During the siege of Constantinople (formerly Byzantium) in 1453, the generals of the Ottoman army faced the problem of having to agree on a common strategy (attack or retreat) for the siege of the heavily fortified city without fast and reliable communication. In addition, there was the difficulty that an unknown number of generals might have treacherous intentions. Applied to technical systems such as computer networks, this means that the participating nodes do not need to be able to tell whether other participants are behaving honestly or even functioning correctly. As long as such errors occur sporadically and are accompanied by a predominant overall consensus, they can be compensated, but as soon as the errors add up to a correspondingly large counterweight, catastrophic overall system failures can occur.

Since the 1980s, various solutions have been developed to ensure Byzantine fault tolerance, i.e. a greater or lesser stability against such Byzantine errors, for such systems. These strategies were mostly based either on a central instance monitoring the communication, the assumption that errors occur sporadically and thus remain below a certain critical threshold, or on cryptographic solutions such as a blockchain.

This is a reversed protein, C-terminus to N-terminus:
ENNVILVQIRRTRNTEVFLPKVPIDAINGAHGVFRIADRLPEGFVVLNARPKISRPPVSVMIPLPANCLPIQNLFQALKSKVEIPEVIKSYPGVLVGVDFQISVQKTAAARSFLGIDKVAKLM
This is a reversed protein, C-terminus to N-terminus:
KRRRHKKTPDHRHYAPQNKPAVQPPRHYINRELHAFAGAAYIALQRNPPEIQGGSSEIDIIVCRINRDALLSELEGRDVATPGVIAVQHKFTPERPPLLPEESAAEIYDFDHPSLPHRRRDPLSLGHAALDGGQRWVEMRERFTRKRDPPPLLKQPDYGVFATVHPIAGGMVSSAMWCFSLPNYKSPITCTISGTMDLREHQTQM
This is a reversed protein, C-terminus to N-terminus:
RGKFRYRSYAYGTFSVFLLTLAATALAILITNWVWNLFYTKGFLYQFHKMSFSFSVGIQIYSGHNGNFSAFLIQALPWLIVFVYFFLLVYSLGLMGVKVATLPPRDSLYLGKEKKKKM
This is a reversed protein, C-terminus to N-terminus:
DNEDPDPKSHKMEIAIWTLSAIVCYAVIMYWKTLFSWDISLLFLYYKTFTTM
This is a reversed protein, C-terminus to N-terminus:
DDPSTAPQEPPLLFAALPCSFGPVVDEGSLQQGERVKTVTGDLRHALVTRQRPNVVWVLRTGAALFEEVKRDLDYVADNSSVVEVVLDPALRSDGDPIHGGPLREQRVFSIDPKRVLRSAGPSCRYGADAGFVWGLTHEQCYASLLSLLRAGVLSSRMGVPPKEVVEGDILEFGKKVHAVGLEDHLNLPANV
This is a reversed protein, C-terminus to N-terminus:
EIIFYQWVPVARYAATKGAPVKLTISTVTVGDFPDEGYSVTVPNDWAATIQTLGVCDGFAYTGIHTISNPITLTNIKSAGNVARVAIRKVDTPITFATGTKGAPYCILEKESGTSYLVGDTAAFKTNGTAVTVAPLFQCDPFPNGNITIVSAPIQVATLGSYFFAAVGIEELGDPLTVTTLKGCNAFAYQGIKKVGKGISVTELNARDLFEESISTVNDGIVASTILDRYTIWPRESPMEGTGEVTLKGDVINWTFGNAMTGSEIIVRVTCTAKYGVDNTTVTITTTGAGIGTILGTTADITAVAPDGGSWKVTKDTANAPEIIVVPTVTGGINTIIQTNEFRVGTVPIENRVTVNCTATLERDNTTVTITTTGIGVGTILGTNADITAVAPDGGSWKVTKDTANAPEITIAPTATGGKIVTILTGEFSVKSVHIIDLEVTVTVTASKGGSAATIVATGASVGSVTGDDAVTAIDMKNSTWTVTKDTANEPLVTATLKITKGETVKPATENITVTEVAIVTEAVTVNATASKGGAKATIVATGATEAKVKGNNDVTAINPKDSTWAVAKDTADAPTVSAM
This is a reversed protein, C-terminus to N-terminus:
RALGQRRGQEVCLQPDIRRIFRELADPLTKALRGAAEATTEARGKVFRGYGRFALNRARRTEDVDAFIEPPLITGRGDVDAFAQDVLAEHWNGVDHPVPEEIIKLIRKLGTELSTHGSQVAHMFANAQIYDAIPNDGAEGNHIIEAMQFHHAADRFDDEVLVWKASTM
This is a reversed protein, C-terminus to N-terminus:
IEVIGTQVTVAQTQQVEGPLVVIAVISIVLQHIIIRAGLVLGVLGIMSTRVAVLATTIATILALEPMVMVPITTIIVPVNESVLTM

The developers of Stellar use approaches from existing concepts and refine them to their own consensus protocol, the federated Byzantine agreement, the basis of the SCP. The main innovation here is that it is no longer necessary to reach a consensus on every transaction by voting (“quorum”) in the entire network, but that a smaller part is sufficient for validation, which the participant concerned can choose freely (the so-called “quorum slice”). The expectation is that in the course of time, particularly trustworthy nodes will emerge in the network, which will become intersections of various quora and form so-called quorum intersections – nodes on a meta-level of relative trust that also stabilize the network against strong deviations and errors such as hacker attacks.